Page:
7 Fly Fishing Tips for Beginners

Many anglers think that fly fishing is difficult. It may be different, but that doesn't mean it's hard. Here are 7 fly fishing tips to quickly get you up to speed. 

1. Easy Fly Casting. In the beginning, keep it simple. Here's how: 

Back Cast: Start with your rod tip close to the water and move the rod backwards, going from a slow to medium to fast speed. When the rod tip goes past your shoulder, pause and let the line straighten out.
Forward Cast: When you feel a tug, repeat the slow-medium-fast process going forward. End the casting stroke with the rod tip at eye-level.  
Presentation: Let the line unfold and drift your rod tip towards the water (or lawn).

2. Proper wading. You'll catch more fish if you wade properly. A frightened fish spooks other fish, so before you begin to wade, fish the water close to the bank. Move cautiously and try not to kick up a lot of sand or gravel. Sudden clouds of silt drifting downstream are a cause for alarm and shut down feeding fish.

3. Fly selection. We are sure you can learn all of the Latin names for bugs, but that will come with time.  If you find an insect under a rock or drifting on the water's surface, pick a matching pattern based on size, color and silhouette.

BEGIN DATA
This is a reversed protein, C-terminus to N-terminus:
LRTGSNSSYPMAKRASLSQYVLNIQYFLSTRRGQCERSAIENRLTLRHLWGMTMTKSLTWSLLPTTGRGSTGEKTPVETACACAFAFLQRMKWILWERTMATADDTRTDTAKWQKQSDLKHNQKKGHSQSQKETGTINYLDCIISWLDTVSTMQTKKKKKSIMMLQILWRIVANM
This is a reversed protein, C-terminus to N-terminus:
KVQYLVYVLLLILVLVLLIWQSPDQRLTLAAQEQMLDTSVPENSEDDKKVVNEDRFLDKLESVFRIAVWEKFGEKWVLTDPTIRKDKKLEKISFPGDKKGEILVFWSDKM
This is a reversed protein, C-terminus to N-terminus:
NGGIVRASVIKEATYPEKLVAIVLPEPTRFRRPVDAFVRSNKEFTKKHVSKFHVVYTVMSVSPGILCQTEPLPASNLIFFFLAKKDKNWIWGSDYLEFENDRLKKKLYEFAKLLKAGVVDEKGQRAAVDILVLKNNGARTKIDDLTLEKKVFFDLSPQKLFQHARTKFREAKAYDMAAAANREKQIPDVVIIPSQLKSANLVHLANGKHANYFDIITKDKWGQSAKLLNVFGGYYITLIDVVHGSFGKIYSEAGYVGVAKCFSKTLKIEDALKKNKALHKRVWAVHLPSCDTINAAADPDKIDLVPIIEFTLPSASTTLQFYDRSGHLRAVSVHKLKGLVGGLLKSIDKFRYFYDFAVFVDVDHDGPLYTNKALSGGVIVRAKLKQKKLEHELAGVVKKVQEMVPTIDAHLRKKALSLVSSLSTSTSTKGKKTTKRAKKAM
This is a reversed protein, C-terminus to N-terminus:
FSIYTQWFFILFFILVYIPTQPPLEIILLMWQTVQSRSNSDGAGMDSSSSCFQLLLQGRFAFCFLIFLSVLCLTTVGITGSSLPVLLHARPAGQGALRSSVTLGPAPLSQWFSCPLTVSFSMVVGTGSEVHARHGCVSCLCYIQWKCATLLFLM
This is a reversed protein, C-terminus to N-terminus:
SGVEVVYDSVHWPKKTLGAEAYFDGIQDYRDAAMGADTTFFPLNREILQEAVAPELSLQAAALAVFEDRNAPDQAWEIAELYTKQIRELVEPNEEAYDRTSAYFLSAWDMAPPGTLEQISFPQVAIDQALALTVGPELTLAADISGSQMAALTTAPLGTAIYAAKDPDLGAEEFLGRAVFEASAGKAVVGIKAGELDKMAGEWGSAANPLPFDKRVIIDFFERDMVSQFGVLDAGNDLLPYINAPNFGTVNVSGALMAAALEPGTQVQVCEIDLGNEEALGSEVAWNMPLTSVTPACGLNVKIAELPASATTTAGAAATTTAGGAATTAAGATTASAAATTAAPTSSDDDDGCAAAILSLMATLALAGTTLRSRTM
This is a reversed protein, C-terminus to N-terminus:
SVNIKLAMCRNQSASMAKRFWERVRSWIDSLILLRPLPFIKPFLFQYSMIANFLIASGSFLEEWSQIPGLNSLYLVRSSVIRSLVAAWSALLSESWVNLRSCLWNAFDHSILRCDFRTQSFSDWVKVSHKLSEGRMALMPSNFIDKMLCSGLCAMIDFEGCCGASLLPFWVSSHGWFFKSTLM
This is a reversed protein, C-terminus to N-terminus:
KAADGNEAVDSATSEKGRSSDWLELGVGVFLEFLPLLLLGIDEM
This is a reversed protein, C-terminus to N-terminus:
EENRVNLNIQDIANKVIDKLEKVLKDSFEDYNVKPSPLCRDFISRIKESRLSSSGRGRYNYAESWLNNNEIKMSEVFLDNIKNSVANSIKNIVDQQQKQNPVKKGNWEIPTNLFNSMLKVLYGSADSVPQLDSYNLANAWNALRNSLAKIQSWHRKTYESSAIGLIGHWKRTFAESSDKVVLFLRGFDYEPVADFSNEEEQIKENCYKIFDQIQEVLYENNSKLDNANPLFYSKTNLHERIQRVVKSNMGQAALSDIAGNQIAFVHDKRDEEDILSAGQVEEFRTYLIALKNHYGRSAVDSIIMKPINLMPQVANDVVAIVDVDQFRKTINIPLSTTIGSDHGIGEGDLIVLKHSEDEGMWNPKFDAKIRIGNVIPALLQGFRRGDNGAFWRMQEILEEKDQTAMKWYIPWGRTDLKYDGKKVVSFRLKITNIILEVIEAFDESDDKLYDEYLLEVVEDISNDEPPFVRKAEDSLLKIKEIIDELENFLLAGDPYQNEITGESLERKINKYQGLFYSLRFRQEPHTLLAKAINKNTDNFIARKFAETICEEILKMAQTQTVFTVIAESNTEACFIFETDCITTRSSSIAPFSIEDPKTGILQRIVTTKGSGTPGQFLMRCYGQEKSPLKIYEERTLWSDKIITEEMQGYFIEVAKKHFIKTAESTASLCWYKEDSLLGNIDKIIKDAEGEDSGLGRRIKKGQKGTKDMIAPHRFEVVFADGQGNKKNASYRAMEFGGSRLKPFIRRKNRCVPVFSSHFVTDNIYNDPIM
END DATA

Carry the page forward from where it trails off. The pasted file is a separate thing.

4. Short lines catch more fish. Long, graceful casts are pretty, but they are tough to manage. There are lots of currents in a stream or river, and the more line on the water the more your fly will drag. Shorter lines help beginners make proper presentations and those will catch more fish.

5. Fish faster water. Trout in slow, clear water can be tough to catch.  They're not in a hurry, they can look over your fly, and they can be picky.  Beginners can get an edge if they fish riffles or runs that have quicker current. Trout don't have all day to think about your fly, and more often than not they'll pounce on it before it drifts away.

6. Hook up some panfish. Bluegills and small bass are fun to catch on a fly rod. They're not as picky as trout, and you can get in on the action while honing your skills.

7. Use experience from other types of fishing. Dead-drifting live bait and reading the water are two skills that transfer over to fly fishing, so rock what you've got.

Fly fishing isn't hard, but it is different. Approach it with patience and process just like other types of fishing and you'll catch 'em up in no time. Learn more about fly fishing guidelines for etiquette tips.


 
Tom Keer

Tom Keer

Tom Keer is an award-winning writer who lives on Cape Cod, Massachusetts.  He is a columnist for the Upland Almanac, a Contributing Writer for Covey Rise magazine, a Contributing Editor for both Fly Rod and Reel and Fly Fish America, and a blogger for the Recreational Boating and Fishing Foundation’s Take Me Fishing program.  Keer writes regularly for over a dozen outdoor magazines on topics related to fishing, hunting, boating, and other outdoor pursuits.  When they are not fishing, Keer and his family hunt upland birds over their three English setters.  His first book, a Fly Fishers Guide to the New England Coast was released in January 2011.  Visit him at www.tomkeer.com or at www.thekeergroup.com.